The Republic of Guatemala

PART 1, General Information

PART 2, BLOGS Pictures and Gallery


The Republic of Guatemala

Capital city: Guatemala City

Population: 18 million

Currency: Quetzal

Km travelled in Guatemala; TBA

Days in Guatemala: TBA

Languages: Spanish


Guatemala a country in Central America, which endured a bloody civil war between 1960 and 1996. Since the end of the civil war Guatemala has achieved economic growth although it continues to struggle with high rates of poverty, crime, drug trade, and instability. Guatemala faces many social problems and is one of the poorest countries in Latin America. Guatemala has been prone to natural disasters such as hurricanes which causes mudslides and flooding. The most recent was Hurricane Eta in November 2020. ( Category 5 storm) Earthquakes are common, and the 1976 earthquake killed over 25000 people. Guatemala has 37 volcanoes of which 4 of them are active (Tacana, Santiaguito,Pacava and Fuego) The income distribution is highly unequal with more than half of the population below the national poverty line. It is estimated that around 54 % of the population live in poverty. We were amazed to hear that money sent home from Guatemalans living in United States is the largest single form of foreign income in Guatemala. Main exports are fruits, vegetables, flowers, Coffee, sugar, and Banana’s. 50% of the labour force is involved in the agricultural sector. Mines produce gold, silver, zinc, cobalt, and nickel. Tourism has become an increasing source of revenue lately.


Guatemala is located between Mexico, Belize and Honduras and is a favourite country for the North American overlanders. Roads are slow so expect long travel days due to poor and winding roads and constant changes between low and highlands. Guatemala receives around two million tourists annually. Tourist destinations such as Tikal, Lake Atitlan, the active volcanoes, the historic town of Antigua and Semuc Champey are on the must do list. The thick rainforest of Guatemala has many hidden Maya sites (Tikal the most well-known) As well as large populations of monkeys and exotic birds. The country has many religious festivals These vibrant and diverse cultural festivities of Guatemala makes for some incredible and colourful holidays and festivals


like many cities around the world also is known for criminal gangs and drug violence. But this is a big city and a diverse city. 3.3 million residents make Guatemala the biggest city in Central America. But some parts are not very tourist friendly.  Guatemala City is divided into zones.  Zone 1 being the City centre. Zone 4 is touristy with many trendy coffee shops, cool bars, and street art. the Mercado Central is the best place to do shopping as Antigua and Chichicastenango are very touristy hence much more expensive. However, be aware of pickpockets. We are not museum people however there are many around Guatemala City to learn about the Maya culture. The city has some historic colonial buildings and many are well preserved. The plaza Mayor is the city centre and home to the National Palace and a beautiful Cathedral. Unfortunately, the gap between poor and wealthy is enormous. And here you can see this difference in ways tourist areas never show. Catch the chicken bus, the buses are color-coded, and this tells the locals the destination. This is important as many locals cannot read or write. You must visit El Portal in the Pasaje Rubio. This was Che Guevara’s favourite Bar when he lived in Guatemala City. We are told to avoid zone 3 18 and 21 others also mentioned zone 6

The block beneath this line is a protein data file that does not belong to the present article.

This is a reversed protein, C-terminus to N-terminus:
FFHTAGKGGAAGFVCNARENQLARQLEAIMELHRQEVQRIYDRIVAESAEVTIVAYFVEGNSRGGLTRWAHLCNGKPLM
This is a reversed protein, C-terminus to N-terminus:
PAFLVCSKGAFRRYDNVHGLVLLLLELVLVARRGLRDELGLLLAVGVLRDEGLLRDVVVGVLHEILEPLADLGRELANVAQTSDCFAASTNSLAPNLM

One of Guatemala most scenic towns, lots of colour tile roofed building in perfect state and a UNESCO world heritage site. Spend at least a few days here to explore the markets, churches and enjoy Maya woman in traditional dress. The town has cobblestone streets, great cafes, and at 1500 meters enjoy fresh mountain air and enjoy the volcanoes in the distance and make sure you take a picture of the Arco de Santa Catalina with in the background the Volcan Agua (on a clear day) 


The thick Guatemalan jungle has tried to reclaim this ancient Mayan city. Tikal is the largest excavated site in the Americas covering 575sq kilometres of jungle. It is home to thousands of ruined structures. The central part of the city alone covers 3000 buildings and is around 16sq km.  There are five enormous granite temples from where you have a great view above the rainforest canopy and the ruins. Tikal is also part of the one-million-hectare Maya Biosphere Reserve. Mayan people lived in this area around 900 BC. 


The site is 25 km North of Tikal following the dirt road where the Mayas improved their writing and astrology. This architectonic site shows notable advances in astrology and time calculation. All the temples are connected to each other from an astronomical perspective and it is here where the oldest Astronomic Observatory was built by this incredible civilization.